At the UN in 1965, representatives of states like Senegal were unequivocal: ‘The principle of non-intervention could not be invoked to justify apartheid, the denial of self-determination to colonial peoples or in any circumstances in which the dignity of the human person was under attack’. If we look closely, there was legitimised and to some degree institutionalised through the Cold War a particular practice of international coercion for humanitarian purposes---but this is not intervention as we have come to know it.
Cuba’s intervention in Angola is the salient case. In 1975 a 30,000-strong Cuban military operation successfully halted a South African march towards Luanda, delivering what one South African military analyst at the time called an ‘irreversible blow’ to white elitism. In 1976, at the Fifth Summit of the Non-Aligned Movement, 86 member states unanimously ‘congratulated the government and people of Angola for their heroic and victorious struggle against the South African racist invaders and their allies, and praised the Republic of Cuba and other states which helped the people of Angola foil the expansionist and colonialist strategy of the South African regime and its allies’.
Nelson Mandela would commend the Cuban victory over South Africa as a turning point in the history of the African continent: it was Cuba’s intervention in 1975 that ‘broke the myth of the invincibility of the white oppressors’. Henry Kissinger, at the time, had a different opinion: ‘My own view is that countries should determine their own future free of foreign military intervention’. According to whom did state sovereignty amount to impunity to commit mass atrocities? According to whom did international society and its members have a duty to coercively prevent large-scale human rights abuses?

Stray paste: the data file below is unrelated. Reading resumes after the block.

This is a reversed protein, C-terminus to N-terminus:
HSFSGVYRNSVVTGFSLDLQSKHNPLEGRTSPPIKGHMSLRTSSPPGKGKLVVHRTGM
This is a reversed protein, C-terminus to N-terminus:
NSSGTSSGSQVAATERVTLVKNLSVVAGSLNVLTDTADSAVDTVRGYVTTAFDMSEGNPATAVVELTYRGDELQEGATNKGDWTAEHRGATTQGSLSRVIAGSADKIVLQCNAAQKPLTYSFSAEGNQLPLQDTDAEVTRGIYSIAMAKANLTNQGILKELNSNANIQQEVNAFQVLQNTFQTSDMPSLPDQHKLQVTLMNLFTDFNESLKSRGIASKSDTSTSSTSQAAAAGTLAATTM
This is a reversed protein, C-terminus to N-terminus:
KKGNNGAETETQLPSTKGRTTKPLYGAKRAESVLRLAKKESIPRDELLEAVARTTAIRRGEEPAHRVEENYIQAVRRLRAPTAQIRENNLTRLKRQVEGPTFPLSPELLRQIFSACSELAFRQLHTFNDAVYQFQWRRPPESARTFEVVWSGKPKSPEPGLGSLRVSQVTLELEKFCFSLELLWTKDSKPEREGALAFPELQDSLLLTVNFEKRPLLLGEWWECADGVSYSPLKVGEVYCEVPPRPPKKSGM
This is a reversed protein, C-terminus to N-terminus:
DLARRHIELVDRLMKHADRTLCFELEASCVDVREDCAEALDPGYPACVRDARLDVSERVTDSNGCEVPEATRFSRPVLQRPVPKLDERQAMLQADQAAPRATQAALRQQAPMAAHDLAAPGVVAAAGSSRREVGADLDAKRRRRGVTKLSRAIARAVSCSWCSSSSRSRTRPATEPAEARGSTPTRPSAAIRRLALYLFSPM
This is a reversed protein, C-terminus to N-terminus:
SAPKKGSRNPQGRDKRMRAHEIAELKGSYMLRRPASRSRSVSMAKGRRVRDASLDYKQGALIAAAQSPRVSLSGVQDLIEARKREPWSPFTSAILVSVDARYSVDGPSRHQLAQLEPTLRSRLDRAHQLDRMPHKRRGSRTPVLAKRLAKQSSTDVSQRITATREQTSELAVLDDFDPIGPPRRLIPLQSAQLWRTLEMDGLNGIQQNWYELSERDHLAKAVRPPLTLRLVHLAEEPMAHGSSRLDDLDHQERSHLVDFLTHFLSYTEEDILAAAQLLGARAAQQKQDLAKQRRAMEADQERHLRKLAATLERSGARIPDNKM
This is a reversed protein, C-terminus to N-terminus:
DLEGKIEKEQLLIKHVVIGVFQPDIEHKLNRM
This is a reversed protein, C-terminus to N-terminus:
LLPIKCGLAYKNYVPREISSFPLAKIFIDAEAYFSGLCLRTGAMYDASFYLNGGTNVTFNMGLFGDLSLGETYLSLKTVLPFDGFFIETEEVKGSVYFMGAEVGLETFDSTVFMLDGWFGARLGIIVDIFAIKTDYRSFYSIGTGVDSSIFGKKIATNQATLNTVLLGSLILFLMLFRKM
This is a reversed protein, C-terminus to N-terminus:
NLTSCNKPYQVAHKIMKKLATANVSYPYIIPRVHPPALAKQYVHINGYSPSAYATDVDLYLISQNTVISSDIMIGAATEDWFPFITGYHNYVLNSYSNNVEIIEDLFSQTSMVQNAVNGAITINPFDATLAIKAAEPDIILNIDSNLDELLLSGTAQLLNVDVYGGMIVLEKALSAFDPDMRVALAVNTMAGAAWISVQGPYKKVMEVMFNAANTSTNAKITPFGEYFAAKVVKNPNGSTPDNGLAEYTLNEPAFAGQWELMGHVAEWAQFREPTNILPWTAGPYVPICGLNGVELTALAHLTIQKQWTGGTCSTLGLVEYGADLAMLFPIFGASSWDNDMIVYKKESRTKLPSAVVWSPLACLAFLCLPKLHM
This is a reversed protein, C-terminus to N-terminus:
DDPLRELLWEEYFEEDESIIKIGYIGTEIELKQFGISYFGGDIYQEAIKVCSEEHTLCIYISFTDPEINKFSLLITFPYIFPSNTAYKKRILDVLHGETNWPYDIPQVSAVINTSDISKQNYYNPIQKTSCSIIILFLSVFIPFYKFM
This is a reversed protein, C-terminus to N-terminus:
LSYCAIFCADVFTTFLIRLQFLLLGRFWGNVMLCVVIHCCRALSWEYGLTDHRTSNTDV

José Lucio Martínez Pedro "Day of Solidarity with the People of Angola, 1972“
Copyright: OSPAAAL, The Mike Stanfield Collection. Image courtesy of the House of Illustration in London.
So what I am attempting to do in this piece is sketch out what a counterhistory might begin to look like, and what it might begin to say about historiography and historical-political narratives. The point is not simply to praise the alternative formulations; no doubt they too have been prone to abuse. And there are a series of qualifications to be made about the use of intervention language to describe what historical subjects were thinking, and about the logics of ascribing events called humanitarian intervention.
But, particularly in the aftermath of ‘Libya’ and ‘Syria’ when faith in the sharpest edge of the R2P has splintered and frayed, this is a story that invites what I think to be the right questions: about the meanings of humanitarian intervention, and the meanings of humanitarian intervention historically.
 E.g. Brendan Simms and D. J. B. Trim, ‘Towards a history of humanitarian intervention’, in Brendan Simms and D. J. B. Trim (eds), Humanitarian Intervention: A History (Cambridge: Cambridge UP, 2011), pp. 18–19; Davide Rodogno, Against Massacre: Humanitarian Interventions in the Ottoman Empire, 1815–1914; The Emergence of a European Concept and International Practice (Princeton: Princeton UP, 2012).
 Stefano Recchia and Jennifer Welsh (eds), Just and Unjust Military Intervention: European Thinkers from Vitoria to Mill (Cambridge: Cambridge UP, 2013), p. 7.
 Simms and Trim, ‘Towards a history’, pp. 18–19.
 See e.g. Amitav Acharya, Constructing Global Order: Agency and Change in World Politics (Cambridge: Cambridge UP, 2018).
 Simon Chesterman, Just War or Just Peace? Humanitarian Intervention and International Law (Oxford: Oxford UP, 2001), p. 1.
 See pp. 8-9 in the article.
 E.g. Robbie Shilliam (ed.), International Relations and Non-Western Thought: Imperialism, Colonialism and Investigations of Global Modernity (London: Routledge, 2011).
 A/31/104, S/12092.
 Roger Sargent of the Rand Daily Mail quoted in Piero Gleijeses, Visions of Freedom: Havana, Washington, Pretoria, and the Struggle for Southern Africa, 1976-1991 (Chapel Hill: University of North Carolina Press, 2013), p. 30.
 Nelson Mandela, ‘Speech on July 26, 1991’, in Mary-Alice Waters (ed.), How Far We Slaves Have Come (Atlanta, GA: Pathfinder Press, 1991), p. 12.
 Kissinger’s comments in ‘News Conference, San Jose, February 24, 1976’, Department of State Bulletin, 74:1916 (1976), p. 350.
Patrick Quinton-Brown is completing a DPhil in International Relations at St Antony’s College, Oxford, and will be taking up an appointment as Postdoctoral Fellow at the Asia Research Institute, National University of Singapore in January 2021. Email: firstname.lastname@example.org. Website: www.patrickquintonbrown.com.